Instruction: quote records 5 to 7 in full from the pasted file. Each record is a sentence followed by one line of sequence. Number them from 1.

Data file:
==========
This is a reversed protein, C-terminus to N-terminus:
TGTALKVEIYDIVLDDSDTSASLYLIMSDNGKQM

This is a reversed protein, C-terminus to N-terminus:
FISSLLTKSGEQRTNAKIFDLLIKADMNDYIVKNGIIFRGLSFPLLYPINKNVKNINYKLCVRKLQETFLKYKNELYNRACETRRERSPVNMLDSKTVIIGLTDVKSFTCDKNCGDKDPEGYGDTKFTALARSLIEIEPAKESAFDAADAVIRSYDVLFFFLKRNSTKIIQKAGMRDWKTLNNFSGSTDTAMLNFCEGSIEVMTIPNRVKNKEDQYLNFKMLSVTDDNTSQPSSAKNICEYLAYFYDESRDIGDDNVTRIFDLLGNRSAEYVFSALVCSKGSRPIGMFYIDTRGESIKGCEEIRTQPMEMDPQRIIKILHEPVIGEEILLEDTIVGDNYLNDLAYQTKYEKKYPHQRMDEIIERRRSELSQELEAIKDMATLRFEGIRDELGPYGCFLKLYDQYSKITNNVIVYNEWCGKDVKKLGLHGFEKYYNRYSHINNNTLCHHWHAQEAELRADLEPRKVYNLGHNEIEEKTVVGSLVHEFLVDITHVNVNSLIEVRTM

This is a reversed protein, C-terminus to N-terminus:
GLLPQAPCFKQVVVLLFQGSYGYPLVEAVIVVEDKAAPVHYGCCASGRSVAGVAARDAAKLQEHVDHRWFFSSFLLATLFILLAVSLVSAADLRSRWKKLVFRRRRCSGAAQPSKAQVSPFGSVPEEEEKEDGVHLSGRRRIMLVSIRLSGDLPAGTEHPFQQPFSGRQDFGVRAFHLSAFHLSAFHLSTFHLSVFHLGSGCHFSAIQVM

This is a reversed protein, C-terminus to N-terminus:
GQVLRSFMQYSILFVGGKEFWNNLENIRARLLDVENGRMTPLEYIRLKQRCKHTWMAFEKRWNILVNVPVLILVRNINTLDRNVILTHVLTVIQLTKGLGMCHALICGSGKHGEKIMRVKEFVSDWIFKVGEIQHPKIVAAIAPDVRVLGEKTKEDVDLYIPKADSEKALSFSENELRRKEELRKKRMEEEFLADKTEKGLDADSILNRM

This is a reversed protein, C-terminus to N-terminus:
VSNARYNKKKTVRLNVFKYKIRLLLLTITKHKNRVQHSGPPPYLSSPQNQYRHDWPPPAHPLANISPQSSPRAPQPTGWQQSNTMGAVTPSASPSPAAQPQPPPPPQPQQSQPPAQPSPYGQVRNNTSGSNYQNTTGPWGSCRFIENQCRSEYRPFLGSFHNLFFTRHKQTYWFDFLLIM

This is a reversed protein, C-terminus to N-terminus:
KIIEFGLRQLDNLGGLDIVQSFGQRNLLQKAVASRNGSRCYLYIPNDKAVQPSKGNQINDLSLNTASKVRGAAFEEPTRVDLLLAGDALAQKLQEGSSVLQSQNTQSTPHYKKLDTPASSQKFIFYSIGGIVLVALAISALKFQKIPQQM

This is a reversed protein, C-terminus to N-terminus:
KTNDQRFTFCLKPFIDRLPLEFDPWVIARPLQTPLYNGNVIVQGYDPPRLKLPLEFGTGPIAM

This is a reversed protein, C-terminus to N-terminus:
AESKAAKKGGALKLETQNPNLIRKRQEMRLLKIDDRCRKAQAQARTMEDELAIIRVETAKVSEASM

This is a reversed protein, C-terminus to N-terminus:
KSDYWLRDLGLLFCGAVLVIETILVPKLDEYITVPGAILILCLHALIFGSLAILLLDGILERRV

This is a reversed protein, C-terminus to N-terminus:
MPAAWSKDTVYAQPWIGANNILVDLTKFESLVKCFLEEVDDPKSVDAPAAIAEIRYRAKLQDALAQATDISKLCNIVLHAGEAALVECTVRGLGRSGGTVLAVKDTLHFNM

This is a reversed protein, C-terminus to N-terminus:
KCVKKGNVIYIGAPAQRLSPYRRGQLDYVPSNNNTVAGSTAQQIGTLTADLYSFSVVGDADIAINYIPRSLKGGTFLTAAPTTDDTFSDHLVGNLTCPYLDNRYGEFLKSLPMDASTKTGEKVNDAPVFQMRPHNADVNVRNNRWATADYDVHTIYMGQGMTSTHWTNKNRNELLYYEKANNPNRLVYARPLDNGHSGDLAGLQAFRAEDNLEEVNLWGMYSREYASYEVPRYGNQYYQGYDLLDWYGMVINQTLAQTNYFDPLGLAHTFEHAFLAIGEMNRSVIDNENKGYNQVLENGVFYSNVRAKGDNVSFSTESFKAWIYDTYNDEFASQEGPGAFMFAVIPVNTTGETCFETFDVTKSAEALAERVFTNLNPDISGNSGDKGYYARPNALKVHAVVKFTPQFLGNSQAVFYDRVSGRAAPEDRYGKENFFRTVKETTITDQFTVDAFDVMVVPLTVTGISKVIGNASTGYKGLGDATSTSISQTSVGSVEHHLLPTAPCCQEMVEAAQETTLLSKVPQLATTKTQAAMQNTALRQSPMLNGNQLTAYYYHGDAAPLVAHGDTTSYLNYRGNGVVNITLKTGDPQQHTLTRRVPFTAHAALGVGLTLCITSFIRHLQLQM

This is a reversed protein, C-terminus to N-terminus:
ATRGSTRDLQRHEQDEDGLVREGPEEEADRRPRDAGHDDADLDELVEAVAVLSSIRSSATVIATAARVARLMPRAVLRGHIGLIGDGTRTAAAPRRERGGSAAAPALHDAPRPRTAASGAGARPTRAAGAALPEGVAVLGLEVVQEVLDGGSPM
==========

This is a reversed protein, C-terminus to N-terminus:
VSNARYNKKKTVRLNVFKYKIRLLLLTITKHKNRVQHSGPPPYLSSPQNQYRHDWPPPAHPLANISPQSSPRAPQPTGWQQSNTMGAVTPSASPSPAAQPQPPPPPQPQQSQPPAQPSPYGQVRNNTSGSNYQNTTGPWGSCRFIENQCRSEYRPFLGSFHNLFFTRHKQTYWFDFLLIM

This is a reversed protein, C-terminus to N-terminus:
KIIEFGLRQLDNLGGLDIVQSFGQRNLLQKAVASRNGSRCYLYIPNDKAVQPSKGNQINDLSLNTASKVRGAAFEEPTRVDLLLAGDALAQKLQEGSSVLQSQNTQSTPHYKKLDTPASSQKFIFYSIGGIVLVALAISALKFQKIPQQM

This is a reversed protein, C-terminus to N-terminus:
KTNDQRFTFCLKPFIDRLPLEFDPWVIARPLQTPLYNGNVIVQGYDPPRLKLPLEFGTGPIAM